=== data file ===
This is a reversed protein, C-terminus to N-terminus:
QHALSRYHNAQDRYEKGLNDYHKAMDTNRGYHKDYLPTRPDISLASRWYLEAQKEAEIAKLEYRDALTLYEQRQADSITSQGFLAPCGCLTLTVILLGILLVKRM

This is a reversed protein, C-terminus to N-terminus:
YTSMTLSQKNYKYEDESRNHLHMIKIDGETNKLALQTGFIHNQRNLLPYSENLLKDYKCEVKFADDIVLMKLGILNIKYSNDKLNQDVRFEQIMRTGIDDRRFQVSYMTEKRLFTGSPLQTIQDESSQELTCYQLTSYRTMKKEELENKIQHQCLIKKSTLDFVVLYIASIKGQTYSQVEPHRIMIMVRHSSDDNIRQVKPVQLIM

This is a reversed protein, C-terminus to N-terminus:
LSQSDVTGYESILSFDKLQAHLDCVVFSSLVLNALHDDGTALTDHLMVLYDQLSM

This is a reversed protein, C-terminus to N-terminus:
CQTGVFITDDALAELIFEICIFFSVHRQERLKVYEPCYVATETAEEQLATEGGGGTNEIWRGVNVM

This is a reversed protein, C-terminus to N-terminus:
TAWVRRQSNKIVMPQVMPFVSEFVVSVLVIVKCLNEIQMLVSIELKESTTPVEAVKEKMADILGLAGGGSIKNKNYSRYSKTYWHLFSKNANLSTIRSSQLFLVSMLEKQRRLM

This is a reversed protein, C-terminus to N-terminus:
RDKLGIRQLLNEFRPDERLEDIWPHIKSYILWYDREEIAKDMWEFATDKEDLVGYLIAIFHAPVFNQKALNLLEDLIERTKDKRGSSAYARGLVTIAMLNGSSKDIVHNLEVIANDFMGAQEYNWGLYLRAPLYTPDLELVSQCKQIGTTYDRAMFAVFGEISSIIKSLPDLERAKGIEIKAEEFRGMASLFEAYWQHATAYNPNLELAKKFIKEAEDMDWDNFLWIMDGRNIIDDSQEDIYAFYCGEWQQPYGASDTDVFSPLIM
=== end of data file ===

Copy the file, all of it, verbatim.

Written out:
This is a reversed protein, C-terminus to N-terminus:
QHALSRYHNAQDRYEKGLNDYHKAMDTNRGYHKDYLPTRPDISLASRWYLEAQKEAEIAKLEYRDALTLYEQRQADSITSQGFLAPCGCLTLTVILLGILLVKRM

This is a reversed protein, C-terminus to N-terminus:
YTSMTLSQKNYKYEDESRNHLHMIKIDGETNKLALQTGFIHNQRNLLPYSENLLKDYKCEVKFADDIVLMKLGILNIKYSNDKLNQDVRFEQIMRTGIDDRRFQVSYMTEKRLFTGSPLQTIQDESSQELTCYQLTSYRTMKKEELENKIQHQCLIKKSTLDFVVLYIASIKGQTYSQVEPHRIMIMVRHSSDDNIRQVKPVQLIM

This is a reversed protein, C-terminus to N-terminus:
LSQSDVTGYESILSFDKLQAHLDCVVFSSLVLNALHDDGTALTDHLMVLYDQLSM

This is a reversed protein, C-terminus to N-terminus:
CQTGVFITDDALAELIFEICIFFSVHRQERLKVYEPCYVATETAEEQLATEGGGGTNEIWRGVNVM

This is a reversed protein, C-terminus to N-terminus:
TAWVRRQSNKIVMPQVMPFVSEFVVSVLVIVKCLNEIQMLVSIELKESTTPVEAVKEKMADILGLAGGGSIKNKNYSRYSKTYWHLFSKNANLSTIRSSQLFLVSMLEKQRRLM

This is a reversed protein, C-terminus to N-terminus:
RDKLGIRQLLNEFRPDERLEDIWPHIKSYILWYDREEIAKDMWEFATDKEDLVGYLIAIFHAPVFNQKALNLLEDLIERTKDKRGSSAYARGLVTIAMLNGSSKDIVHNLEVIANDFMGAQEYNWGLYLRAPLYTPDLELVSQCKQIGTTYDRAMFAVFGEISSIIKSLPDLERAKGIEIKAEEFRGMASLFEAYWQHATAYNPNLELAKKFIKEAEDMDWDNFLWIMDGRNIIDDSQEDIYAFYCGEWQQPYGASDTDVFSPLIM